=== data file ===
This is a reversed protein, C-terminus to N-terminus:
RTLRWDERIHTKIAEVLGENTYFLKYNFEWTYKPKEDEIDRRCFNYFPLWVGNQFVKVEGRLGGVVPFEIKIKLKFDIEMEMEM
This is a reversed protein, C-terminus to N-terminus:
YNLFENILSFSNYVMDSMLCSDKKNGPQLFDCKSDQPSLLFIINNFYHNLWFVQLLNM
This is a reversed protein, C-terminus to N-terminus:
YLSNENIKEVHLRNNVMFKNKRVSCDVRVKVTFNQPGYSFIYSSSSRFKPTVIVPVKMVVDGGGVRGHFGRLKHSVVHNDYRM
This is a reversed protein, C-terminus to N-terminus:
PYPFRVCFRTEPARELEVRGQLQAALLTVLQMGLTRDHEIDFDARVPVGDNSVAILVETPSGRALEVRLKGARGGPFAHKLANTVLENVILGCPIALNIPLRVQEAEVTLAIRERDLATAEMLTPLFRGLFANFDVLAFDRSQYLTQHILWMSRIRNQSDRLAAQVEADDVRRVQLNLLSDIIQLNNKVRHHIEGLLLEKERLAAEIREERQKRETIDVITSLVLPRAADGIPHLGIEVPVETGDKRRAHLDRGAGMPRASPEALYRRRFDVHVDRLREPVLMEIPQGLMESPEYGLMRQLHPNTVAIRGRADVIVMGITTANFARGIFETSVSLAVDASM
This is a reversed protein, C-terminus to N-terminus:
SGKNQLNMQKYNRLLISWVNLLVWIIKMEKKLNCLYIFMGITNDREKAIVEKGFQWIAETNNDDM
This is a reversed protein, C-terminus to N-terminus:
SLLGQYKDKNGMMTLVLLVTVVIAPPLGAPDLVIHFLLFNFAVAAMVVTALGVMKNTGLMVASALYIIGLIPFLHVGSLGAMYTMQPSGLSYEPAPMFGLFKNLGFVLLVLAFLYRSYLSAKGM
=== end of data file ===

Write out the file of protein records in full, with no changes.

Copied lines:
This is a reversed protein, C-terminus to N-terminus:
RTLRWDERIHTKIAEVLGENTYFLKYNFEWTYKPKEDEIDRRCFNYFPLWVGNQFVKVEGRLGGVVPFEIKIKLKFDIEMEMEM
This is a reversed protein, C-terminus to N-terminus:
YNLFENILSFSNYVMDSMLCSDKKNGPQLFDCKSDQPSLLFIINNFYHNLWFVQLLNM
This is a reversed protein, C-terminus to N-terminus:
YLSNENIKEVHLRNNVMFKNKRVSCDVRVKVTFNQPGYSFIYSSSSRFKPTVIVPVKMVVDGGGVRGHFGRLKHSVVHNDYRM
This is a reversed protein, C-terminus to N-terminus:
PYPFRVCFRTEPARELEVRGQLQAALLTVLQMGLTRDHEIDFDARVPVGDNSVAILVETPSGRALEVRLKGARGGPFAHKLANTVLENVILGCPIALNIPLRVQEAEVTLAIRERDLATAEMLTPLFRGLFANFDVLAFDRSQYLTQHILWMSRIRNQSDRLAAQVEADDVRRVQLNLLSDIIQLNNKVRHHIEGLLLEKERLAAEIREERQKRETIDVITSLVLPRAADGIPHLGIEVPVETGDKRRAHLDRGAGMPRASPEALYRRRFDVHVDRLREPVLMEIPQGLMESPEYGLMRQLHPNTVAIRGRADVIVMGITTANFARGIFETSVSLAVDASM
This is a reversed protein, C-terminus to N-terminus:
SGKNQLNMQKYNRLLISWVNLLVWIIKMEKKLNCLYIFMGITNDREKAIVEKGFQWIAETNNDDM
This is a reversed protein, C-terminus to N-terminus:
SLLGQYKDKNGMMTLVLLVTVVIAPPLGAPDLVIHFLLFNFAVAAMVVTALGVMKNTGLMVASALYIIGLIPFLHVGSLGAMYTMQPSGLSYEPAPMFGLFKNLGFVLLVLAFLYRSYLSAKGM